There are a few places in Bellevue where folks can splurge for a night out. But there are very few in the entire state where one can pay for top-notch Japanese food in the style of a northern crab house.
Crab King opened in late 2016 in the Crossroads area, and the proprietors hope to give you that same experience they fell in love with on a snowy night in Hokkaido.
Peipei Liu, owner and general manager, said her restaurant is based around the quality of the ingredients.
“It’s real Japanese food and very authentic,” she said. “The ingredients are very important. Our dishes aren’t saucy, we don’t add a lot of flavor additives to the food. It stands on its own.”
For $198, diners can have the king crab tasting menu.
The dinner begins with king crab sunomono — a chilled salad with spinach in rice vinegar — before an appetizer of king crab and vegetable tempura, including prawn, pumpkin, asparagus and shitake mushrooms.
The entree is what Peipei and husband Xiaomeng opened the restaurant around. Diners are treated to a roiling king crab hot pot complete with napa cabbage, enoki mushroom, seaweed, konjac plant and tofu “boiled in our secret broth.”
Following that is a selection of king crab sushi and finished with a coconut mousse with jam.
If $198 for the full tasting menu is a little rich for your blood, there is a similar tasting menu for $98 which includes yellowtail with ponzu vinegar, broiled black cod, steamed king crab legs, sushi and green tea ice cream and mochi for dessert.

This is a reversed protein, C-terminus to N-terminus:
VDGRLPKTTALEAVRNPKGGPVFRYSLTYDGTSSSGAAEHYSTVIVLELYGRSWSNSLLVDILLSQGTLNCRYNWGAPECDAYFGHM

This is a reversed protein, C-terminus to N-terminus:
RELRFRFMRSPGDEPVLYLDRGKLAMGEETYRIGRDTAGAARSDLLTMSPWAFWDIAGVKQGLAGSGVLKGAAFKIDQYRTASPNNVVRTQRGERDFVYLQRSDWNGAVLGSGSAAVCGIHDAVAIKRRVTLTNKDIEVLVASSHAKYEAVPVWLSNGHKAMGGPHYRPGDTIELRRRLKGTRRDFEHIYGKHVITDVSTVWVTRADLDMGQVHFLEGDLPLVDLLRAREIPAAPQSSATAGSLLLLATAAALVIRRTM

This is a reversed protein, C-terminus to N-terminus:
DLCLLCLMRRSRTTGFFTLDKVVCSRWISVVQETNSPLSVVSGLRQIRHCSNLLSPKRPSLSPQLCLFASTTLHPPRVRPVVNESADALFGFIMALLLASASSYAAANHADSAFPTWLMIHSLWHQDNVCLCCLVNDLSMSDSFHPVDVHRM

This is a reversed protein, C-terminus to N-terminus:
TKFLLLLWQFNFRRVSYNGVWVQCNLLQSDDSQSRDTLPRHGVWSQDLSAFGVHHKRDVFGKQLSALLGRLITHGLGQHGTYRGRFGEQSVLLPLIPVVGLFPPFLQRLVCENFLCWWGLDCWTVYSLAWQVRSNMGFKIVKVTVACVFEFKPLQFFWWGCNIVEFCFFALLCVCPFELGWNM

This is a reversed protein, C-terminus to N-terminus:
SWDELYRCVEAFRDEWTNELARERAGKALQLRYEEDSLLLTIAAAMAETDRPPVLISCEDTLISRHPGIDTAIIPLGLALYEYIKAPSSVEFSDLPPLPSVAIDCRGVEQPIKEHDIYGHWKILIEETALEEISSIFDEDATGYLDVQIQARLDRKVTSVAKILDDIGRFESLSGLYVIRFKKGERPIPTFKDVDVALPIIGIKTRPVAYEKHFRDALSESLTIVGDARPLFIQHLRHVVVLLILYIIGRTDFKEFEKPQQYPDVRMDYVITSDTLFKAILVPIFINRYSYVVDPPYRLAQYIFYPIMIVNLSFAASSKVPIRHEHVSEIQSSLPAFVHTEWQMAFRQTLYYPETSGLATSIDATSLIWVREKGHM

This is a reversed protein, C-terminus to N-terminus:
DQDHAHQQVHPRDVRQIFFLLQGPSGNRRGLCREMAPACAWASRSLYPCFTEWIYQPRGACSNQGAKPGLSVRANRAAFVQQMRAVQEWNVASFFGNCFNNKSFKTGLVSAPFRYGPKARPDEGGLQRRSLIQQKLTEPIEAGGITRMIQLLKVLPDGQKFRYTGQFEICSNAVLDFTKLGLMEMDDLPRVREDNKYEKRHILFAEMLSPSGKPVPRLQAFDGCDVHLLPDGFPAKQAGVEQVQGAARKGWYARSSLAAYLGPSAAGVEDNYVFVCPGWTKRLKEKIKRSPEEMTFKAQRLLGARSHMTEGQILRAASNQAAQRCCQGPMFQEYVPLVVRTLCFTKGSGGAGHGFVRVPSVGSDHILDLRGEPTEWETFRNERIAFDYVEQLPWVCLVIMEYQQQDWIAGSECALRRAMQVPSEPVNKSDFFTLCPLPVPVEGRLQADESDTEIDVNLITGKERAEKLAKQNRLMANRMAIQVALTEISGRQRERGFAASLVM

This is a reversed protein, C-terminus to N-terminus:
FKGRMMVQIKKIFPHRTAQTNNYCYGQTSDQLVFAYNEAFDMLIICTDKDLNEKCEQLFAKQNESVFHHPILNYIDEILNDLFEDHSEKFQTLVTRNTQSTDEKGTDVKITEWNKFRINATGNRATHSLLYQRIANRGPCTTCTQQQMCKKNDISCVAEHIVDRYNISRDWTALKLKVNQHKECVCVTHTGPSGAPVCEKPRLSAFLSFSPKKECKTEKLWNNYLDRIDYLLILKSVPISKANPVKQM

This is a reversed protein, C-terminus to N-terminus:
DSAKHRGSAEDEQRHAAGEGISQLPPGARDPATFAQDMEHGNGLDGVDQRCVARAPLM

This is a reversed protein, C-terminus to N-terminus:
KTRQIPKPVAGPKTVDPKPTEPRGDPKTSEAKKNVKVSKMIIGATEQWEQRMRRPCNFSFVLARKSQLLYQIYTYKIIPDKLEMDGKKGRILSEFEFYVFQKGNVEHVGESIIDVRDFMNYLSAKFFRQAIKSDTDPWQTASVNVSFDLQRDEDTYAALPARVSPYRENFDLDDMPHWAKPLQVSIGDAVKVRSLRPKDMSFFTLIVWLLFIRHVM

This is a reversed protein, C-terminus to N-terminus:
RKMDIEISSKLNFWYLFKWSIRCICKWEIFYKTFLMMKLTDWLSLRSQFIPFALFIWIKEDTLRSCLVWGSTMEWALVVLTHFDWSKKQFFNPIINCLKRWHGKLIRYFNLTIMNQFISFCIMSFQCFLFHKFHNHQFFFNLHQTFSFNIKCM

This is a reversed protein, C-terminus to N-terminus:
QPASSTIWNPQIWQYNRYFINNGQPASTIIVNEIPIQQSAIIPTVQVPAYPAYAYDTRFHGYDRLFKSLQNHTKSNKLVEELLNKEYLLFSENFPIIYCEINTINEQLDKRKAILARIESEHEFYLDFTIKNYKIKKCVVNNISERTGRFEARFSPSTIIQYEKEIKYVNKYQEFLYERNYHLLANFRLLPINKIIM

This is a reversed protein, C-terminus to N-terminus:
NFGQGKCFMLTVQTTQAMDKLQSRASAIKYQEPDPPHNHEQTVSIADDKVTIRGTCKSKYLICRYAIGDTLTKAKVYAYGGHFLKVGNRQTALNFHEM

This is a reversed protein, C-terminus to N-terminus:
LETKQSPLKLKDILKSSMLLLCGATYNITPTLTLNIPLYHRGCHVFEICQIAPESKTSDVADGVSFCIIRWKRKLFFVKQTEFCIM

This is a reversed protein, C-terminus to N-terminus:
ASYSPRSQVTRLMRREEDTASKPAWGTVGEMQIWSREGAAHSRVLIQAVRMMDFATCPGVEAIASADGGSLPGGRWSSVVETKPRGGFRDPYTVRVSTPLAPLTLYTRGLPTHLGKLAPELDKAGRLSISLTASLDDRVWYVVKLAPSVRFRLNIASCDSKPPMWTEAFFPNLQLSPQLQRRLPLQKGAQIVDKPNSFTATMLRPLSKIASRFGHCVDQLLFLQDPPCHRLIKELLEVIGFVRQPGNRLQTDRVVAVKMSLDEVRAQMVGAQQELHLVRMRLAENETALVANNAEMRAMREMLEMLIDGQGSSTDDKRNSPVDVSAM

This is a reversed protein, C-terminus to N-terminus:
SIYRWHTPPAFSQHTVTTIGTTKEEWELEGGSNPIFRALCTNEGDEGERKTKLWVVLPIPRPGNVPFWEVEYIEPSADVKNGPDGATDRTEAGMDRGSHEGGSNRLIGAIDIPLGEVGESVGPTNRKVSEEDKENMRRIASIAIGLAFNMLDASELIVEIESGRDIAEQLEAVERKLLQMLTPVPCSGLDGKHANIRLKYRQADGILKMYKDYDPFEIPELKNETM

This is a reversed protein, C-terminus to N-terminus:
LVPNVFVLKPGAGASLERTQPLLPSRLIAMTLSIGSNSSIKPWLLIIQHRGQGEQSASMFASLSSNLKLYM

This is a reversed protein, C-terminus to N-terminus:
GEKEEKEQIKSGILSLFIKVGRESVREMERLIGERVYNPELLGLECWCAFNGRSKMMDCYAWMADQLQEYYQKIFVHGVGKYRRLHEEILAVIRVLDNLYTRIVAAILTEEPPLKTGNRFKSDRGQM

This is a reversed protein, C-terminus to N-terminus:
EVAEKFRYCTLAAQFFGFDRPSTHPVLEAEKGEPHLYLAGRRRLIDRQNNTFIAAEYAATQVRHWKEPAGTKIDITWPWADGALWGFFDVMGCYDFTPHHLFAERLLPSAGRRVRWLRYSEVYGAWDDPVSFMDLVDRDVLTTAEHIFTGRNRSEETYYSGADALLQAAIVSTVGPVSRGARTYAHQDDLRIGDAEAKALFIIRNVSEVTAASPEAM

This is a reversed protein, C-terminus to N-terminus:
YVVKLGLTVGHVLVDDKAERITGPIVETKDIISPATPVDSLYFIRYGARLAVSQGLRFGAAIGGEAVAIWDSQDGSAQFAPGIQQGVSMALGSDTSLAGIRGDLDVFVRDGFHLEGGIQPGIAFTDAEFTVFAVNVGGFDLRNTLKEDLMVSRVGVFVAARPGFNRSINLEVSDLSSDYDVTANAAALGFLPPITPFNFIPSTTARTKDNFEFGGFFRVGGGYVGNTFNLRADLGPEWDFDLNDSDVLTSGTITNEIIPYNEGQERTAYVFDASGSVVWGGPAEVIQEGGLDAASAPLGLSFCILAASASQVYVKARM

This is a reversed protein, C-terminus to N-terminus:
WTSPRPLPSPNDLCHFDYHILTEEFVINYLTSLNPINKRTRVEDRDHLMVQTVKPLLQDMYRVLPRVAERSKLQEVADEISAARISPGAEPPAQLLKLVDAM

“I lived in Japan for many years and I love the food,” Liu said. “I’m excited to bring it to Bellevue.”
Each dining table has an embedded induction grill so some dishes can be prepared tableside, and a teppanyaki table will open later this year.
Obviously king crab is the house specialty, but with a la carte items such as the ones in the tasting menu above, along with items like whole salt and pepper Dungeness crab ($58), teriyaki king salmon ($38) and shabu shabu king crab, beef and yellowtail ($36), the menu is a high-end Japanese food fanatic’s dream.
The crab is “fresh frozen,” preserving the flavor for transport. Seating includes booths as well as comfortable zaisu chairs, a traditional Japanese-style chair with no legs.
Liu based Crab King around a Sapporro crab house called Kani Sho-gun, and brought over all three chefs from Hokkaido (the northern-most major Japanese home island famed for its seafood, beer and skiing) bringing more than 40 years of experience to Crossroads.
Liu’s husband ran a restaurant group in China and has moved shop to Washington. His company, Fortune Overseas Investments, Inc.’s portfolio includes Seattle restaurant Flying Fish.